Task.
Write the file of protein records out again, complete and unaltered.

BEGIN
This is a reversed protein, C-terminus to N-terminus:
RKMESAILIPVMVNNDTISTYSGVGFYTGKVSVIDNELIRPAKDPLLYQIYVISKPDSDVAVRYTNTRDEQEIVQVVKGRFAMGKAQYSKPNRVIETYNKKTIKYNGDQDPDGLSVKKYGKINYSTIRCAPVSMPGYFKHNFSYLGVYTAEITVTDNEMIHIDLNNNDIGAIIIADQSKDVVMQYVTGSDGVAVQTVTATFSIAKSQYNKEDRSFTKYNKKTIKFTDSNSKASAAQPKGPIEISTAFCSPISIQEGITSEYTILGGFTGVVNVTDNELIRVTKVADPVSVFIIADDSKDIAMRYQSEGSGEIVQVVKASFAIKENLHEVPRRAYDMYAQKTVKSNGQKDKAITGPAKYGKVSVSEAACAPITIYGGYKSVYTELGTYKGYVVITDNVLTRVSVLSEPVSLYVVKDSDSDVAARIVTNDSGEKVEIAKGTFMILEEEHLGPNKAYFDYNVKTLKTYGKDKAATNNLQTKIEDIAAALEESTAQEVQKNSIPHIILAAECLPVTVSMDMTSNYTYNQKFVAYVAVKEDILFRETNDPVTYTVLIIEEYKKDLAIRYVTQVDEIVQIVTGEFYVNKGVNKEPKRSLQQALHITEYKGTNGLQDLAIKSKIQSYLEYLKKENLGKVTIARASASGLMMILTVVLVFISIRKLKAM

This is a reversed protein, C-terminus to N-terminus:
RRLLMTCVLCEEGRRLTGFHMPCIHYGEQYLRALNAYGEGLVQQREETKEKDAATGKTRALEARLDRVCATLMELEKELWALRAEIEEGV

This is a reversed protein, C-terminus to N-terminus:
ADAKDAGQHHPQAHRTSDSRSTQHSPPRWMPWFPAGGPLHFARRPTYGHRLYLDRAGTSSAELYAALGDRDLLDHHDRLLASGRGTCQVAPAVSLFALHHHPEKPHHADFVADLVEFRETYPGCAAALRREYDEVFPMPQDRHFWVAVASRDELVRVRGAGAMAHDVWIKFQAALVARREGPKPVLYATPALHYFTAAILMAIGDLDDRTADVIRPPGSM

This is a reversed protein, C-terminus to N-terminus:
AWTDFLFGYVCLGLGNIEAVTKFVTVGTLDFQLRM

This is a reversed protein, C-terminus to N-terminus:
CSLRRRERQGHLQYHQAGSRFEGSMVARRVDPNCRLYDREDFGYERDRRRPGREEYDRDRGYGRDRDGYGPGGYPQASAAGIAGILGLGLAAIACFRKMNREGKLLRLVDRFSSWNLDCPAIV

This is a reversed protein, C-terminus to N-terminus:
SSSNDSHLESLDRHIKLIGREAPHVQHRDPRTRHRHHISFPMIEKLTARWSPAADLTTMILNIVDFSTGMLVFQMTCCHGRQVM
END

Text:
This is a reversed protein, C-terminus to N-terminus:
RKMESAILIPVMVNNDTISTYSGVGFYTGKVSVIDNELIRPAKDPLLYQIYVISKPDSDVAVRYTNTRDEQEIVQVVKGRFAMGKAQYSKPNRVIETYNKKTIKYNGDQDPDGLSVKKYGKINYSTIRCAPVSMPGYFKHNFSYLGVYTAEITVTDNEMIHIDLNNNDIGAIIIADQSKDVVMQYVTGSDGVAVQTVTATFSIAKSQYNKEDRSFTKYNKKTIKFTDSNSKASAAQPKGPIEISTAFCSPISIQEGITSEYTILGGFTGVVNVTDNELIRVTKVADPVSVFIIADDSKDIAMRYQSEGSGEIVQVVKASFAIKENLHEVPRRAYDMYAQKTVKSNGQKDKAITGPAKYGKVSVSEAACAPITIYGGYKSVYTELGTYKGYVVITDNVLTRVSVLSEPVSLYVVKDSDSDVAARIVTNDSGEKVEIAKGTFMILEEEHLGPNKAYFDYNVKTLKTYGKDKAATNNLQTKIEDIAAALEESTAQEVQKNSIPHIILAAECLPVTVSMDMTSNYTYNQKFVAYVAVKEDILFRETNDPVTYTVLIIEEYKKDLAIRYVTQVDEIVQIVTGEFYVNKGVNKEPKRSLQQALHITEYKGTNGLQDLAIKSKIQSYLEYLKKENLGKVTIARASASGLMMILTVVLVFISIRKLKAM

This is a reversed protein, C-terminus to N-terminus:
RRLLMTCVLCEEGRRLTGFHMPCIHYGEQYLRALNAYGEGLVQQREETKEKDAATGKTRALEARLDRVCATLMELEKELWALRAEIEEGV

This is a reversed protein, C-terminus to N-terminus:
ADAKDAGQHHPQAHRTSDSRSTQHSPPRWMPWFPAGGPLHFARRPTYGHRLYLDRAGTSSAELYAALGDRDLLDHHDRLLASGRGTCQVAPAVSLFALHHHPEKPHHADFVADLVEFRETYPGCAAALRREYDEVFPMPQDRHFWVAVASRDELVRVRGAGAMAHDVWIKFQAALVARREGPKPVLYATPALHYFTAAILMAIGDLDDRTADVIRPPGSM

This is a reversed protein, C-terminus to N-terminus:
AWTDFLFGYVCLGLGNIEAVTKFVTVGTLDFQLRM

This is a reversed protein, C-terminus to N-terminus:
CSLRRRERQGHLQYHQAGSRFEGSMVARRVDPNCRLYDREDFGYERDRRRPGREEYDRDRGYGRDRDGYGPGGYPQASAAGIAGILGLGLAAIACFRKMNREGKLLRLVDRFSSWNLDCPAIV

This is a reversed protein, C-terminus to N-terminus:
SSSNDSHLESLDRHIKLIGREAPHVQHRDPRTRHRHHISFPMIEKLTARWSPAADLTTMILNIVDFSTGMLVFQMTCCHGRQVM